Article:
I was able to use the MIT HLT ATtiny85 tutorial to program the 85 on a breadboard without any problems using Arduino as an ISP. I can’t figure out how to do the same with the 328. But, of course I am able to program the 328 (since it has the bootloader) by placing it in the Arduino socket.
Search "Circuit (targeting an AVR on a breadboard)"...http://arduino.cc/en/Tutorial/ArduinoISP
Step 1.5 is missing from the instructions at the top.
I want to have standard 2x3 headers on my projects so that an end user can plug in (USB) and upload new firmware that I post or email to them.
If you use a Teensy, the end user will only need a USB cable.
i. can buy a bootloaded chip or bootload it with my hardware programmer and then routine firmware updates can be done without the programmer using serial programming.
No. The problem with your statement is terminology. "Serial programming", in AVR vernacular, is what you did with the ATtiny85. This is a more accurate statement...
i. can buy a bootloaded chip or bootload it with my hardware programmer and then routine firmware updates can be done without the programmer using TTL
ii. I was able to program the ATtiny85 because the Arduino as ISP sketch made the Arduino function as a hardware programmer.
USB to serial converter to establish hardware link to the boot loaded chip. ... i. This is built into the Arduino board
Yes. Either as an FTDI chip or as an Atmega8U2 processor.
ii. It can be a separate piece plugged between a boot loaded chip and the PC.
Yes. Typically called a USB-to-serial converter. Sometimes "TTL" is included in the name.
It can cost as much as a hardware programmer
Only if you are not shopping in the right places.
but it should be “safer” and simpler for end user.
No way to respond. You have not defined "end-user". My typical end-user builds air conditioner controllers using AVR processors so they would prefer to use their own programmer.
iii. There are many available and they seem to support different subsets of the AVR family. Which ones are inexpensive (for end user) and will work with 85
None. The ATtiny85 processor does not have a serial port and really does not have enough memory or support for a bootloader.
and 328 chips?
retrolefty likes this one...http://arduino.cc/forum/index.php/topic,69933.msg534733.html#msg534733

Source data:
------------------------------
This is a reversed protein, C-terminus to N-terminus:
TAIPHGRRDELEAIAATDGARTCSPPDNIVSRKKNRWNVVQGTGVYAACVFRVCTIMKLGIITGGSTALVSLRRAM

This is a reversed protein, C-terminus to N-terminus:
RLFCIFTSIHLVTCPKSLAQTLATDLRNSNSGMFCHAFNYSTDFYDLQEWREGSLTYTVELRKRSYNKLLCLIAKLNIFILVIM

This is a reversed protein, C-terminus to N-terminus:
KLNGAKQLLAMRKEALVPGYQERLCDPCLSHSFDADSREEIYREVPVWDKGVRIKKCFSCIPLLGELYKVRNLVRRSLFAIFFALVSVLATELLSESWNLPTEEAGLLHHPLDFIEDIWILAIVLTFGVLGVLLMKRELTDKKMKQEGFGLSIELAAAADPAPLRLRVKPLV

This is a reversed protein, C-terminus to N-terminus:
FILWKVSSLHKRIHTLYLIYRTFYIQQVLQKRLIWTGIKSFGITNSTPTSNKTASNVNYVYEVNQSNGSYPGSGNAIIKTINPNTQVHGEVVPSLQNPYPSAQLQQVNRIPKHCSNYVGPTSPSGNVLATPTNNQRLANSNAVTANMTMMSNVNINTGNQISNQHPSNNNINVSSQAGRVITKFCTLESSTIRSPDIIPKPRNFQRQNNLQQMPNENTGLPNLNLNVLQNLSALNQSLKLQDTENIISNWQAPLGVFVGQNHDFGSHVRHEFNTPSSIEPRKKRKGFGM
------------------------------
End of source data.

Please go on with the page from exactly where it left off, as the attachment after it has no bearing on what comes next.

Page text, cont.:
Software to load hex file to chip. ... i. avrdude
You want confirmation that AVRDUDE can be used to upload hex files? If that is the case, the answer is "yes".
ii. I assume one could right a “batch” file (Windows) with avrdude command lines to automate this for the end user.
Probably not. There is no way to know when the batch file is written what serial port is assigned to the USB-to-serial converter.
They would need to install winavr
No. AVRDUDE does not need the full WinAVR install to function.
download the hex file and batch file, plug in their USB to serial adapter, and execute the batch to program the chip.
Yes. With the caveat that the user will need to provide the serial port.
iii. Could it be done from the Arduino IDE by plugging directly from PC to serial converter to project ISP?
By "ISP" do you mean the six pin connector?
I assume I would need to develop the Arduino suport files so that my project (chip, clock speed, etc.) would appear as a menu choice on the boards menu.
If you use the 328 processor and an Arduino bootloader (like Optiboot), one of the existing choices will work just fine.
A chip specific “core”? ... i. I don’t know what this is unless it is a port of Arduino commands to make them work on different AVR’s.
ii. Is it used by the compiler?
iii. Are they specific for different compilers or different IDE’s or different programming (as in chip uploading) methods or just different chips?
For the most part, just different processors.
iv. Was this part of the HLT files I downloaded to program the ATtiny using Arduino as ISP?
v. Is this what the Arduino Tiny project is?
Yes. Arduino Tiny is meant to be more than a core but time has prevented it from evolving very far past that.
vi. When I compile a sketch in Arduino IDE does it use this core to create the appropriate hex file for the target chip?
vii. Would I then need to edit board.txt and other files for each chip I want to create hex files for?
Maybe. For the 328 processor, you can very likely use an existing entry.
Is this what HLT did for the 85?
Sort of. The Arduino IDE supports multiple boards.txt (and programmers.txt) files. I believe Alessandro Saporetti's core (the one available from HLT) includes a board.txt file. In other words, there was no need to edit the boards.txt file that is included with the Arduino IDE.
Can it be done for the 328 to generate hex files for ISP loading into stand alone 328’s?